“Councils underfunded on public health by £3.2bn a year, study finds”

By Gabriella Jozwiak

| 24 October 2018

An additional £3.2bn a year is required to reverse the impact of government cuts to the public health grant, which includes spending on health visitors and children's health services, and ensure that it is re-allocated according to need, a study has found.

Research by the Health Foundation shows the value of the core public health grant has dropped each year since being redirected to local authorities in 2014/15, and is set to fall further in 2019/20. The total fall in spend per person between 2014/15 and 2019/20 is expected to reach 23.5 per cent.

Meanwhile, funding for services for children 0-5 years of age - largely spent on health visitors for infants and mothers - has also fallen.

That portion of the grant, which transferred from the NHS to local authorities partway through the 2015/16 financial year, increased in real terms from £0.6bn to £1bn in the first full year of allocation (2016/17), but by 2019/20 it is set to fall to £0.8bn.

"Simply reversing funding cuts will not be sufficient," the report states.

"Demand for children's services can be expected to increase, with projected increases in the child population and the level of child poverty".

The Health Foundation has calculated that an additional £3.2bn a year is needed to make up the real terms fall in the public health funding, as well as changes to the cost of service provision since 2014/15.

The figure also takes into account current and future demand levels for services based on population levels and changes in levels of economic disadvantage. The child population in England is projected to grow by seven per cent between 2014 and 2019, placing increasing pressure on child health services.

Last month the Institute of Health Visiting warned that local authority cuts to public health budgets were causing health visitors to leave the profession, as they were concerned about the level of safeguarding they were able to provide as a result of strained resources.

Figures published recently by Labour suggest the overall number of health visitors in England fell by 678 between June 2017 and June 2018. The number had peaked at 10,309 in October 2015, but by June this year it had dropped to 7,912.

Jo Bibby, director of health at the Health Foundation, said: "While the Health Secretary has rightly identified prevention as one of his three key priorities, the sustained cuts to the public health grant - a vital means of support for local authorities to tackle the causes of ill health - clearly run counter to this.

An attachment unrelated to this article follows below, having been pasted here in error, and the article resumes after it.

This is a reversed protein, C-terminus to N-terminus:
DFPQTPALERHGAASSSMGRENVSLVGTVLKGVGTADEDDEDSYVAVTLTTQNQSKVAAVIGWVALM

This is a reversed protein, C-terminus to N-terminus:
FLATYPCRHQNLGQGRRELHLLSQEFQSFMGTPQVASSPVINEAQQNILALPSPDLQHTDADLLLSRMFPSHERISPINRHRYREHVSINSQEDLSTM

"At a time of ongoing wider cuts to public services that directly impact on people's health, and with the NHS under intense pressure, the cuts to the public health grant are short-sighted and irresponsible.

"The long-term consequences of eroding people's health are likely to prove far more costly than the short-term savings made.

"Five years since the NHS Five Year Forward View called for a radical upgrade in prevention, and with austerity said to be at an end, it is clear that if the government is serious about protecting and improving health, this rhetoric needs to translate into action.

"That should start by addressing the lack of investment in the public health grant in the forthcoming Budget and following Spending Review."

Ian Hudspeth chair of the community wellbeing board at the Local Government Association has urged the government to reverse reductions to councils' public health budgets and give local authorities more funding to further their "cost-effective work".

"Any extra funding for the NHS should also include public health funding for councils as the two are so intrinsically linked," he said.

"Early intervention and prevention work by councils to tackle teenage pregnancy, child obesity, physical inactivity, sexually transmitted infections and substance misuse, is vital to improve the public's health.

"Despite budget reductions, councils are determined to maintain vital public health services to help people live longer, healthier and happier lives, but the reality is that many local authorities are having to make difficult decisions on these key services, including stopping them altogether."

Royal College of Paediatrics and Child Health president Russell Viner said public health services play "a vital role in promoting healthy lifestyles and preventing children from becoming unwell".

"Government has shown commitment to tackling urgent public health issues affecting children such as obesity and mental ill health, but without adequate funding for services we will fail to see meaningful improvement in the long run," he said.